My plan here is to record my learning points from each of the units as I work through the course, revisit on a fairly regular basis and when I feel that I’ve taken the point on board as a matter of course, to highlight it in colour. Hopefully by the end of the course this whole page will be very colourful!
Lessons from Unit 1
- Practice using manual the manual setting on the camera more, both for focusing and to select so that I can select the shutter speed and aperture to fit the situation. In the case of the latter, use the histogram as a guide.
- Don’t assume that shutter speed that the camera gives when in aperture priority mode, and vise versa, will give the exposure I want. Always need to check and maybe bracket shots.
- Find opportunities to practice panning, not very good at that yet. Also try different shutter speeds for movement to see what works best.
- Don’t assume that the obvious picture is the best or only one, look for alternatives and play around with different shooting positions.
- Be open-minded, try different crops and formats.
- Think about what subjects will fit the exercises in the course and do what is asked. Read the whole unit in advance and make a list of possible topics for each activity, then I should have a bank of options to fall back on.
- Be aware of the different perspectives that will result from different focal points, think about what I am trying to achieve.
- Think about how the positioning of different tones and colours as well as shapes provide balance in the picture but don’t get too hung up by rules.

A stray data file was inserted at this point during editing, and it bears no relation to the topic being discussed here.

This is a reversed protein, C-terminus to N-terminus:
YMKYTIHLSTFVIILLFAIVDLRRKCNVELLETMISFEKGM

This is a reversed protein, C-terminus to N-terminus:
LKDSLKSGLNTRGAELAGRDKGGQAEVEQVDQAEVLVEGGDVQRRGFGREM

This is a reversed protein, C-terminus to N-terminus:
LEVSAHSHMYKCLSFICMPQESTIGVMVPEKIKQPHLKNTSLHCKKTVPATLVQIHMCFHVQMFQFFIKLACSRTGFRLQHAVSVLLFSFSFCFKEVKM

- Look at all the possible options before pressing the shutter speed, this will give better results than cropping later. Also look at portrait as well as landscape format.
- Experiment more with non standard formats such as panorama type views square crops.
- explore the work of other photographers more, ideal opportunity when my monthly photo mag comes in!
- Sort out printing, it will make a big difference to how I feel about the results not to mention the saving on prints thrown away.
Lessons learnt from Unit 2
- Where there are more than one potential point in a frame, choose carefully and think about the relationship
- More practice needed with still life settings
- When taking close up photographs it isn’t enough to use a shallow depth of field, I also need to be aware of the background and make sure it is uncluttered.
- More practice needed when lighting still life, I need to get into the habit of taking one or two pictures, assessing the results using the histogram and deciding which is the best lighting rather than taking masses and hoping for a good one.
- Think about colour, lighting and shadow as design elements as well as lines points and shapes
Lessons learnt from Unit 3
- Getting the balance of different colours is harder than you might think.
- Bear in mind Von Goethe’s values assigned to colour but don’t get too hung up with the rules.
- A colour accent may add to the picture
- Make sure that when photographing such as flowers, that the specimen is flawless and background spotlessly clean for still life images
- Check exposure using camera’s histogram
Lessons learnt from Unit 4
- Don’t dismiss taking pictures in cloudy or wet weather, instead, take advantage of the opportunities it presents
- Think about appropriate clothing and check the camera for drops of moisture
- Think about aperture, shutter speed and ISO as well as exposure compensation
- More practice needed taking pictures involving water and wet surfaces
Lessons learnt from Unit 5
- Planning, planning, planning
- Do a prior visit to the venue if appropriate so that I can take account of any difficulties – e.g. where will the sun be coming from, where will I be able to stand?
- Write to the venue in advance – maybe I could have got access to the press area if I’d asked
- Make sure that I take enough photos to cover all aspects of the day, but be ruthless with the final submission – this applies to any photographic assignment